Protesters made their voices heard Wednesday on the legal battle over who will be the state Delegate for Newport News.
About 20 gathered outside Republican Delegate David Yancey's Newport News office, protesting last week's court ruling that accepted a disputed ballot for Yancey, tying the vote.
The protesters argued the recount results should stand, with Democratic challenger Shelly Simonds the winner by one vote.
Said Gene Magruder, one of the protesters and Chair of the Virginia Association of Democratic Chairs, "Who is going to rule the process: the State Board of Elections, or is just going to go to judges? And if it's just going to go to judges, what is the purpose of a recount?"
The ballot accepted by the court shows two bubbles filled in for both candidates, with a line through Simonds' bubble.
Simonds filed a legal challenge to the court Wednesday, arguing it didn't follow election law by allowing the ballot to be counted after the recount concluded.
"If we allow the courts to decide all of our elections, I think we are all going to be in trouble," said Simonds in an interview after the announcement.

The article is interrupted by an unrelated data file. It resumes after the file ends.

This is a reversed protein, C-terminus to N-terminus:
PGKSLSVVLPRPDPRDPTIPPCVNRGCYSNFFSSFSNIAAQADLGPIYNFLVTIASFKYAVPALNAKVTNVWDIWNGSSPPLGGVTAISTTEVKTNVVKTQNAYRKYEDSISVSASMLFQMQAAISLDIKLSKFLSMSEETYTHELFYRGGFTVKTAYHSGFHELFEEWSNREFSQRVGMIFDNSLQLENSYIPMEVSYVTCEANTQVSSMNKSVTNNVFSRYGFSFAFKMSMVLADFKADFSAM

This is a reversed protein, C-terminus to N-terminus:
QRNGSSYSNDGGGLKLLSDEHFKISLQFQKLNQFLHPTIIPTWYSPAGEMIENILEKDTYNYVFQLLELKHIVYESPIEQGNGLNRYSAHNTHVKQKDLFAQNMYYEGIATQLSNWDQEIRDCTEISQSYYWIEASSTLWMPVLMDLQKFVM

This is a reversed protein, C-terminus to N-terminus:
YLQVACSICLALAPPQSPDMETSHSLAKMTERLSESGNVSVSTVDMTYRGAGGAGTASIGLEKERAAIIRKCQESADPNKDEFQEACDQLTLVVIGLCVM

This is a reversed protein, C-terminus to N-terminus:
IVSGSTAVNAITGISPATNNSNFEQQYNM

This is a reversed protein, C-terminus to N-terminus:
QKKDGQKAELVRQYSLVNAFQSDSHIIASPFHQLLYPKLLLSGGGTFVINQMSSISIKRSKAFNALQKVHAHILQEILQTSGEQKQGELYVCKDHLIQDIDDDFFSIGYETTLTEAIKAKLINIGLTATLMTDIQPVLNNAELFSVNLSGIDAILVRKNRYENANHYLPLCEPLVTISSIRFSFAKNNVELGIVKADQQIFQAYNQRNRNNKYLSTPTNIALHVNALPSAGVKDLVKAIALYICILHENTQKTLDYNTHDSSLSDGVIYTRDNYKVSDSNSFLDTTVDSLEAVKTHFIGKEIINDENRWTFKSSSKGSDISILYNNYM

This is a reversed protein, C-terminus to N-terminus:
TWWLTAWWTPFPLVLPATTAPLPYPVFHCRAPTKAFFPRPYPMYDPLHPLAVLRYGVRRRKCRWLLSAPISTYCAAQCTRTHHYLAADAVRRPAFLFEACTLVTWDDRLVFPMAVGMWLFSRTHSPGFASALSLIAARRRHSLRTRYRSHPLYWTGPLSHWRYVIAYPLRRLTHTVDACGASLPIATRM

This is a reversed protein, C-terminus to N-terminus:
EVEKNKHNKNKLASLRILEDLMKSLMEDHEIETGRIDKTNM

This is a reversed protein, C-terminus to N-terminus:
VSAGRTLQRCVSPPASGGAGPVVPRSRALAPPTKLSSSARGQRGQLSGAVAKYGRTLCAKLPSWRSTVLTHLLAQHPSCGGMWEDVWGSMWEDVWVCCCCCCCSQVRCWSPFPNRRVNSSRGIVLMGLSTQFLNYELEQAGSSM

"I have a lot of faith in our judicial process and our judges, and I think for them things moved really fast, and we wanted to slow things down and give them a chance to reconsider," she said.
The State Board of Elections delayed a scheduled drawing of names to break the tie.
Chairman of the State Board of Elections James Alcorn wrote in a statement, "Any substantive concerns regarding the election or recount should be resolved before a random drawing is conducted."
Delegate Yancey hasn't commented on the delay or the protest, but he spoke after last week's court ruling.
"I'm grateful for the justices and the time they took to deliberate, and I'm really grateful that every vote has been counted," Yancey told reporters.
The House Republican Caucus issued a statement saying the court acted appropriately and within the law.
No word yet on when the court might respond to Simonds' petition, or whether the tie-breaker will be rescheduled. General Assembly Session starts Jan. 10.
This election will determine whether Republicans maintain control of the House of Delegates, or whether Democrats share power with Republicans.
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